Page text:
How do I manage diabetes when fasting for a blood test or a colonoscopy? I had to skip my colonoscopy last year because of low blood sugar. And now I have to have a cholesterol test. What do I do?
Nina Watson, RN, MSN, CDE, responds: Fasting can be a challenge for people with diabetes, especially when you are taking medications that have a direct effect on your blood glucose level. Always discuss how to adjust your medication regimen with your health care team before the fast. The changes you make will depend on what medications you are taking, what the dosages are, how your blood glucose control is, how long your fast will be, and why you are fasting. For instance, someone with diabetes who is having a procedure should request to have it done early in the day to avoid prolonged fasting.
Here are some general rules to follow for a morning fast. If you're on oral medications, hold them until the test is complete and take them again when you're ready to eat. If you are taking metformin and the test involves an intravenous injection, you may need to hold the metformin until at least 48 hours after the test (this is to ensure that your kidney function remains normal). Stop any injections such as Byetta and Symlin that are only to be taken with meals, and take those when you are ready to eat again.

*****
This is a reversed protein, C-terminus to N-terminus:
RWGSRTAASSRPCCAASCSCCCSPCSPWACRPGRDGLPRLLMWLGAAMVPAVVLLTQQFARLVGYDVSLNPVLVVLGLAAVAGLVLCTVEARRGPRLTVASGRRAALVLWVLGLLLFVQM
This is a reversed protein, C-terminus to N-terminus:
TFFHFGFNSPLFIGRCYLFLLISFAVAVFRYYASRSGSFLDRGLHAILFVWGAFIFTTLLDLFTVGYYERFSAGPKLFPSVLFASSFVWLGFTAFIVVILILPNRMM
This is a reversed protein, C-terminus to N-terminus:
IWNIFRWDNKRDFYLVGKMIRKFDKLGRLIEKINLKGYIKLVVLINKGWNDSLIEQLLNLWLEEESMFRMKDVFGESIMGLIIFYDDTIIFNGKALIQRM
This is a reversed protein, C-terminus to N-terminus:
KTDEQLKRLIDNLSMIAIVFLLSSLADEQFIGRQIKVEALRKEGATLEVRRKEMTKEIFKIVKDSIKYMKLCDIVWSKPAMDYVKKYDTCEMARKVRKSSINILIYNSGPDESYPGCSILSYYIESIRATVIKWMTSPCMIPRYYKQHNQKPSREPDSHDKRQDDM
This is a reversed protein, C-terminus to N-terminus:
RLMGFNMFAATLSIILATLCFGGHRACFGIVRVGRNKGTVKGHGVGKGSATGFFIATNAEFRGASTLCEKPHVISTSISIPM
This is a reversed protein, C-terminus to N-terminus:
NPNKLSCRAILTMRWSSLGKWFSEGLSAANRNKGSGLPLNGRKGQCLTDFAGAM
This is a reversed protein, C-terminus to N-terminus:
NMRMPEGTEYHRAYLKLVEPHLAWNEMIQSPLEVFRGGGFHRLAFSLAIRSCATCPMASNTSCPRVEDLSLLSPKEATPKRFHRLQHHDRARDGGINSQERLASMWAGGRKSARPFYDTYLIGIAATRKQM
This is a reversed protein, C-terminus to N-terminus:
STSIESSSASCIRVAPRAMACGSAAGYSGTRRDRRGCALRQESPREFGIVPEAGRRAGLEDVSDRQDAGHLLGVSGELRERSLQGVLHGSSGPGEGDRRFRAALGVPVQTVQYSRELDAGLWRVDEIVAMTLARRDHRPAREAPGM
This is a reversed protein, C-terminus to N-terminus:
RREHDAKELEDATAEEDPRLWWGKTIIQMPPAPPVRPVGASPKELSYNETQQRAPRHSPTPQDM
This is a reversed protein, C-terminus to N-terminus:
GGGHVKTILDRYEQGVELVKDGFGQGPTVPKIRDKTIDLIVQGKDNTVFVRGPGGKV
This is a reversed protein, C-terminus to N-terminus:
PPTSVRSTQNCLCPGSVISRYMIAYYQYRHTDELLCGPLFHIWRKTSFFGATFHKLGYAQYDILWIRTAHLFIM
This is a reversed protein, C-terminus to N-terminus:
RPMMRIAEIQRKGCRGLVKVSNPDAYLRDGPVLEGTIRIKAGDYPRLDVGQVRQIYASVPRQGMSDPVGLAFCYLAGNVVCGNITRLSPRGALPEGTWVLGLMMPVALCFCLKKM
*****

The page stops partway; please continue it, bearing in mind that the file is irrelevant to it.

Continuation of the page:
Insulin changes are dependent on your prescribed regimen. Mealtime insulins, such as NovoLog, Humalog, and regular, should also be held until you are ready to eat. Dosing of background (long-acting) insulin should be discussed with your doctor. If you are on Levemir or NPH at bedtime only, there should be no need to hold your injections. If you take either one twice daily—depending on the length of your fast, control, and risk for hypoglycemia—your provider may want you to decrease the dose. If you are taking Lantus, your provider may or may not adjust your dose, based on how much of it you are taking and how long your fast is anticipated to be.
Regardless of what your diabetes management regimen is, check with your doctor for a detailed plan that you can follow easily when you're scheduled for a procedure that requires fasting. It is always a good idea to plan ahead.